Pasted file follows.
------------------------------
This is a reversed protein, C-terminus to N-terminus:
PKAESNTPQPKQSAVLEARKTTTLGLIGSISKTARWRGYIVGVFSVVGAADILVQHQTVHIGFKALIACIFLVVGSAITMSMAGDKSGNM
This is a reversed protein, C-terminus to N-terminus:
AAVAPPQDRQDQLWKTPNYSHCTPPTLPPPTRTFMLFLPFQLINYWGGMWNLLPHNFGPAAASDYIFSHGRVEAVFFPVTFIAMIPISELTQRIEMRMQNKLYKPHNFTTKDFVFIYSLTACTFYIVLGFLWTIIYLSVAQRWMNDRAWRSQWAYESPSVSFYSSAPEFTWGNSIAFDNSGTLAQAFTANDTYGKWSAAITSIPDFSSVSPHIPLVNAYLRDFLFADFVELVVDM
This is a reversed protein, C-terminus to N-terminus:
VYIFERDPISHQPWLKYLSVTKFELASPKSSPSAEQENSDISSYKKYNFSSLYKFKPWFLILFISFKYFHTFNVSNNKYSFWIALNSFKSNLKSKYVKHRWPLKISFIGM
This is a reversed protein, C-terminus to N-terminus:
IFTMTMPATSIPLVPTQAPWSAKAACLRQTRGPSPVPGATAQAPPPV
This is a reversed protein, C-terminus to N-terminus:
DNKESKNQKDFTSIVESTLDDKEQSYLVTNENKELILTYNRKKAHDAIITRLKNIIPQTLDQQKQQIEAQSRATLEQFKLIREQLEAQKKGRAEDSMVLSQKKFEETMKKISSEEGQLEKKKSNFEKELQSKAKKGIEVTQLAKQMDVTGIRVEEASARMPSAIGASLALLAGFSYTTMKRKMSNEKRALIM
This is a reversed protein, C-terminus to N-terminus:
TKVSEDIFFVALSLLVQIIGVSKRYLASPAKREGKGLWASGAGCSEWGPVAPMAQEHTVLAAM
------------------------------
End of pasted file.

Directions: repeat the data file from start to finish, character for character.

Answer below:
This is a reversed protein, C-terminus to N-terminus:
PKAESNTPQPKQSAVLEARKTTTLGLIGSISKTARWRGYIVGVFSVVGAADILVQHQTVHIGFKALIACIFLVVGSAITMSMAGDKSGNM
This is a reversed protein, C-terminus to N-terminus:
AAVAPPQDRQDQLWKTPNYSHCTPPTLPPPTRTFMLFLPFQLINYWGGMWNLLPHNFGPAAASDYIFSHGRVEAVFFPVTFIAMIPISELTQRIEMRMQNKLYKPHNFTTKDFVFIYSLTACTFYIVLGFLWTIIYLSVAQRWMNDRAWRSQWAYESPSVSFYSSAPEFTWGNSIAFDNSGTLAQAFTANDTYGKWSAAITSIPDFSSVSPHIPLVNAYLRDFLFADFVELVVDM
This is a reversed protein, C-terminus to N-terminus:
VYIFERDPISHQPWLKYLSVTKFELASPKSSPSAEQENSDISSYKKYNFSSLYKFKPWFLILFISFKYFHTFNVSNNKYSFWIALNSFKSNLKSKYVKHRWPLKISFIGM
This is a reversed protein, C-terminus to N-terminus:
IFTMTMPATSIPLVPTQAPWSAKAACLRQTRGPSPVPGATAQAPPPV
This is a reversed protein, C-terminus to N-terminus:
DNKESKNQKDFTSIVESTLDDKEQSYLVTNENKELILTYNRKKAHDAIITRLKNIIPQTLDQQKQQIEAQSRATLEQFKLIREQLEAQKKGRAEDSMVLSQKKFEETMKKISSEEGQLEKKKSNFEKELQSKAKKGIEVTQLAKQMDVTGIRVEEASARMPSAIGASLALLAGFSYTTMKRKMSNEKRALIM
This is a reversed protein, C-terminus to N-terminus:
TKVSEDIFFVALSLLVQIIGVSKRYLASPAKREGKGLWASGAGCSEWGPVAPMAQEHTVLAAM